Page last updated at 11:42 GMT, Thursday, 21 August 2008 12:42 UK

Stop smoking pill 'quit success'

More than 680,000 people set a quit date last year

A controversial pill is boosting the success of smokers in England in kicking the habit, NHS figures suggest.

One in seven people trying to quit are using Champix, according to the first figures published since the stop smoking drug was licensed in 2006.

And NHS Information Centre data showed 63% of people were successful last year at the four-week mark compared to half using nicotine replacement therapy.

Champix has come under scrutiny over reports it causes suicidal feelings.

The Medicines and Healthcare Products Regulatory Agency says it is "closely" monitoring the drug after almost 3,000 reports of adverse reactions.

This shows that the investments that we are making in helping smokers to quit are having a positive impact
Ann Keen, health minister

So far there have been more than 200 reports of suicidal thoughts in patients taking Champix.

And more than 350 reports of depression, although these have mainly involved patients who had an underlying psychiatric illness.

The drug is unusual as it both stimulates and blocks specific nicotinic receptors in the brain.

By stimulating the receptor it is thought to mimic the effects of nicotine to reduce cravings.

At the same time, it partially blocks the receptor preventing nicotine from binding to it, resulting in a weaker response in people who give in to temptation and have a cigarette.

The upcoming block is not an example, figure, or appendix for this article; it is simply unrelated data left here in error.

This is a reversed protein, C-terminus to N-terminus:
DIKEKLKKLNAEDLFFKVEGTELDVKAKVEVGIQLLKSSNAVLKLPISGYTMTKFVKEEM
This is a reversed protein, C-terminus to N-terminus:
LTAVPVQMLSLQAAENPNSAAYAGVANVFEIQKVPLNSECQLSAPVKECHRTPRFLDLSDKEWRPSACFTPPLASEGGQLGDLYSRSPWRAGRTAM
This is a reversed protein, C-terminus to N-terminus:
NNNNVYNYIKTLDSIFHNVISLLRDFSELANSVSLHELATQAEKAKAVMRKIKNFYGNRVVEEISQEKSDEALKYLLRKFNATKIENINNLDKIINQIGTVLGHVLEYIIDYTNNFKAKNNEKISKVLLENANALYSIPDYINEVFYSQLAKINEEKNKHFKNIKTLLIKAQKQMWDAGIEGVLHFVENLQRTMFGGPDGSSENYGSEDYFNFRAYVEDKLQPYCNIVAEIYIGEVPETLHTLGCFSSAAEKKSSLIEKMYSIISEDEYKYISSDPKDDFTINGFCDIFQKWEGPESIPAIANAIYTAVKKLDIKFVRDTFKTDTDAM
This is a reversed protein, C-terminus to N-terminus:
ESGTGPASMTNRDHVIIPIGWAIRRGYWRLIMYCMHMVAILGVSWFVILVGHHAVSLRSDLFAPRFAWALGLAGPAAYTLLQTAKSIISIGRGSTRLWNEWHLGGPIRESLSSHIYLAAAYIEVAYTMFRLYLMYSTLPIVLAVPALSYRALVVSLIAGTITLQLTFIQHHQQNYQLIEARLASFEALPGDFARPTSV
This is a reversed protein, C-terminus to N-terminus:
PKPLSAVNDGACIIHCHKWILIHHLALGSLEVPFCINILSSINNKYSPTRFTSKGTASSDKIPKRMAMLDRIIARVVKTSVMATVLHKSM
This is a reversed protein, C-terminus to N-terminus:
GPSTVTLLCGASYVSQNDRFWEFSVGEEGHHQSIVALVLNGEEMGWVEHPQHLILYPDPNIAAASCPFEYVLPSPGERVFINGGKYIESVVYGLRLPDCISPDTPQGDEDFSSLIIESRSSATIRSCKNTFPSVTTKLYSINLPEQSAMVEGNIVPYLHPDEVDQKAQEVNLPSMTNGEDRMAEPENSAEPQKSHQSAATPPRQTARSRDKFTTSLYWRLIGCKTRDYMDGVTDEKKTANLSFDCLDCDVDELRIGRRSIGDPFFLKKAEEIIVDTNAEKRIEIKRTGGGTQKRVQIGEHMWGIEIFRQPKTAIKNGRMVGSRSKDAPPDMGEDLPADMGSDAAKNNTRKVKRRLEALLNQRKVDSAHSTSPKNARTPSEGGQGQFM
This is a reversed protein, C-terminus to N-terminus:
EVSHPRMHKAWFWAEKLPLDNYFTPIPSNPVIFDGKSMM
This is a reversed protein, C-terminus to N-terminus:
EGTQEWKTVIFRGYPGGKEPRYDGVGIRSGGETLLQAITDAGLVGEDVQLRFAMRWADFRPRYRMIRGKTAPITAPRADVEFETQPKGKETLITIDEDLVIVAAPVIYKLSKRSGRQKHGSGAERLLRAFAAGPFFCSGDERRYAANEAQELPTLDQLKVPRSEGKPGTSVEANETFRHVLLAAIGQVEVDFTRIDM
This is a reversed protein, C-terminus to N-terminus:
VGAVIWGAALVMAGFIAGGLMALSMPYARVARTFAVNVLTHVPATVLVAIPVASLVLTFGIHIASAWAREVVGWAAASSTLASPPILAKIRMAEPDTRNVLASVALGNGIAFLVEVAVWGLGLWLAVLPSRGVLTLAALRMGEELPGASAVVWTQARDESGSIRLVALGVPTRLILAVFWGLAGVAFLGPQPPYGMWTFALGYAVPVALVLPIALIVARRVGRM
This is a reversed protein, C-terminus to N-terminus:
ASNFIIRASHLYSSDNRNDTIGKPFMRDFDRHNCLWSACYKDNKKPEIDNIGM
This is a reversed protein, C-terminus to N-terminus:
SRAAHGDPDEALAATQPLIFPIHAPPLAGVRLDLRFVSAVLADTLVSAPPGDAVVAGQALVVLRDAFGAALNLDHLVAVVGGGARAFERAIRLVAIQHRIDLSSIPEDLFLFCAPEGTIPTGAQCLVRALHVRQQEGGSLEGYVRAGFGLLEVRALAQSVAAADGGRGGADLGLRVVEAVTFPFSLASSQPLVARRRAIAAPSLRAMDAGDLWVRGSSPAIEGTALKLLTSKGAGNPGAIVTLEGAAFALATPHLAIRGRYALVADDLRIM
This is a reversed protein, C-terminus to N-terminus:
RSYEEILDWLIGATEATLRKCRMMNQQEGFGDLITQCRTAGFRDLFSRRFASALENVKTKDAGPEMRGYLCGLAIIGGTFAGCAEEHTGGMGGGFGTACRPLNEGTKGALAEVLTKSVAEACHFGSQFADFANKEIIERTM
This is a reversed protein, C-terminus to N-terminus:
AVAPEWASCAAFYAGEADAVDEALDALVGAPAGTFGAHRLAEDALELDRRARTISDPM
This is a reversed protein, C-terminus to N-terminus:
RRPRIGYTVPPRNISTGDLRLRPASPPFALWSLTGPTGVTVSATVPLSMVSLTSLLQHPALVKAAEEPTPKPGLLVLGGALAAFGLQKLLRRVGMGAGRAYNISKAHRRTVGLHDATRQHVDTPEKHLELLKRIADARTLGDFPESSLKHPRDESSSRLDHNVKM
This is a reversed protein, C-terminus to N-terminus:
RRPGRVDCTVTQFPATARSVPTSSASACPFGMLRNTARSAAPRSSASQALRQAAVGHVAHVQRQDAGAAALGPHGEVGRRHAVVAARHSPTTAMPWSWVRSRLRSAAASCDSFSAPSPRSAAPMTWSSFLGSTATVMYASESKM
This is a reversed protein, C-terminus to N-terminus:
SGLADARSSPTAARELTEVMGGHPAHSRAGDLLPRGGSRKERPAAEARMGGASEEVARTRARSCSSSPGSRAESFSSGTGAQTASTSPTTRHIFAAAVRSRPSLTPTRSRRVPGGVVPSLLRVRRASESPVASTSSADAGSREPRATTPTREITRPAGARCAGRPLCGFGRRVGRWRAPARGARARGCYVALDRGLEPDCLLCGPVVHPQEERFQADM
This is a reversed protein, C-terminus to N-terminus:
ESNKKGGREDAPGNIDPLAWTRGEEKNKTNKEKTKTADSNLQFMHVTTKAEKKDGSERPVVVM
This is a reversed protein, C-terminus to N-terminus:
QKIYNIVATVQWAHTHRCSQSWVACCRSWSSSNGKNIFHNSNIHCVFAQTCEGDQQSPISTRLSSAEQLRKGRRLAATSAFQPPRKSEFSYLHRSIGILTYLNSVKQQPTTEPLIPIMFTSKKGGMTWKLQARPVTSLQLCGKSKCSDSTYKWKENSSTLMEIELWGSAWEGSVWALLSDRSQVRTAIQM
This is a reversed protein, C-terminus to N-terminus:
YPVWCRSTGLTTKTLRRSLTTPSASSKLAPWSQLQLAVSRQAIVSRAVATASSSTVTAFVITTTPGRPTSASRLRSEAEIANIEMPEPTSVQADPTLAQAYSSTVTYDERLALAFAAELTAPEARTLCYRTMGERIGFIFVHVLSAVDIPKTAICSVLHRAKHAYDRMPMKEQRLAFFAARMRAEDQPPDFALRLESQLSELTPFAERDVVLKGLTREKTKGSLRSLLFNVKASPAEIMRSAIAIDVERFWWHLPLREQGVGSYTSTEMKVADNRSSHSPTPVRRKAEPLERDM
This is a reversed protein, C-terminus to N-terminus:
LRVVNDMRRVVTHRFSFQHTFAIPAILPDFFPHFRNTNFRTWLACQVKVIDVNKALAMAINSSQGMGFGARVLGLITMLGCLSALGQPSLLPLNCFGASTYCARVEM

Trials suggested around 44% of smokers give up after taking the drug twice a day for 12 weeks, compared with 18% of those given a placebo and 30% of those taking another major anti-smoking drug, bupropion.

Smoking ban

The latest figures show that in 2007-8 - the first year since the smoking ban was introduced - there was a 13% increase to 680,000 in the number of people setting a quit date.

There was also a 10% rise to 350,800 in the number of people who had stuck to their attempts to quit after four weeks.

NHS Stop Smoking Services spent almost 61 million in the past year on helping people to quit - nearly 10 million higher than the year before.

Health minister Ann Keen said she was delighted with the increase in people successfully quitting smoking.

"I'd like to take this opportunity to say congratulations to all those who have made such positive efforts to kick the habit - very well done.

"This shows that the investments that we are making in helping smokers to quit are having a positive impact."

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